U.S. Army to stop ordering Humvees
The Humvee and the U.S. land-based military go hand in hand in the same way that the military and Jeep once shared a long and seemingly inseparable relationship. But now, it appears as if at least the U.S. Army will be ending its 25-year relationship with the off-road capable Humvee - raising the question of which branch, if any, will be next to end their contracts with AM General.
This week the Department of Defense released its budget, and starting with November 2010, it will no longer be funding the purchase of Humvee vehicles. The Army will however finish out its existing contract, valid through October 2010, and good for 8,000 final Humvees to the tune of $1.3 billion in taxpayer funds.
The maker of the military Humvee, AM General, does provide the Humvee to other branches of the military, in addition to 50 countries worldwide. However, the Army is by far the specialty automaker's largest client - comprising an estimated 80 to 85 percent of total sales.
It is not immediately clear if AM General will be capable of remaining profitable once the Army's contract expires - but almost certainly there will be substantial cuts in AM General's labor force.
Army light ground transportation, post-Humvee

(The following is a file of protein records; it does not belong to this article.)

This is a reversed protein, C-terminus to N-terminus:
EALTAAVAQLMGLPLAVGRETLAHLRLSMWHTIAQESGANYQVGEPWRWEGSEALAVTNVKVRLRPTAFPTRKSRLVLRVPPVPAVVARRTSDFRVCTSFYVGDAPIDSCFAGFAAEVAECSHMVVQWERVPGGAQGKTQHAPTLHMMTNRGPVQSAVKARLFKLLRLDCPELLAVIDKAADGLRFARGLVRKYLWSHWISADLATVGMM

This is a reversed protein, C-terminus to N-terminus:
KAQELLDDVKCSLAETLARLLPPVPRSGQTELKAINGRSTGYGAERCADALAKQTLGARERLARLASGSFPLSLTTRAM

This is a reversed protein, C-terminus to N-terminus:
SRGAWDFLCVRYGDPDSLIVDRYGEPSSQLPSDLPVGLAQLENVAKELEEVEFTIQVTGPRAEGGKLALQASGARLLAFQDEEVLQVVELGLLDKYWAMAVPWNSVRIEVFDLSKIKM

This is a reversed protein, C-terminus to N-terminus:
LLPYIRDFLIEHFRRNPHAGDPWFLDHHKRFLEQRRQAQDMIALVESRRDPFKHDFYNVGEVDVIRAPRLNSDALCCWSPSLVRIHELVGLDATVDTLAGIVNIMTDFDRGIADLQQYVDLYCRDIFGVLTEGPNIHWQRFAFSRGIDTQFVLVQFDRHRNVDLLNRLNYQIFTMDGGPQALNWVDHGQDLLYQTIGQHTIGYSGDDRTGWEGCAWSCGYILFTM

Although the Army has not announced an official replacement for its light-duty troop mover yet, there are two main candidates that are known to be in the running.
The first vehicle up for consideration is the Mine resistant Ambush protected All-Terrain Vehicle, or M-ATV, which sits considerably higher than the Humvee, but boasts upgrades in occupant safety and considerable ground clearance. The M-ATV is already in testing in the Afghanistan arena, where it has proven a capable vehicle for traversing mountainous terrain. The M-ATV also comes in several variations, much like the Humvee.
The M-ATV features a 370 horsepower, 925 lb-ft. of torque turbocharged and intercooled inline-six diesel, and a six-speed automatic transmission with manumatic shifting. The M-ATV starts with a base price of $437,000, and skyrockets by an additional million dollars for the top-range model.
The other front runner is the Joint Light Tactical Vehicle, or JLTV. The JLTV has been seen in several variants, and the moniker has even been applied to prototypes from more than one maker. The JLTV being seriously considered by the Army, however, is a specially designed vehicle based largely around its V-shaped hull - designed to mitigate mine and I.E.D. explosions.
The JLTV is a joint project between BAE and diesel producer Navistar.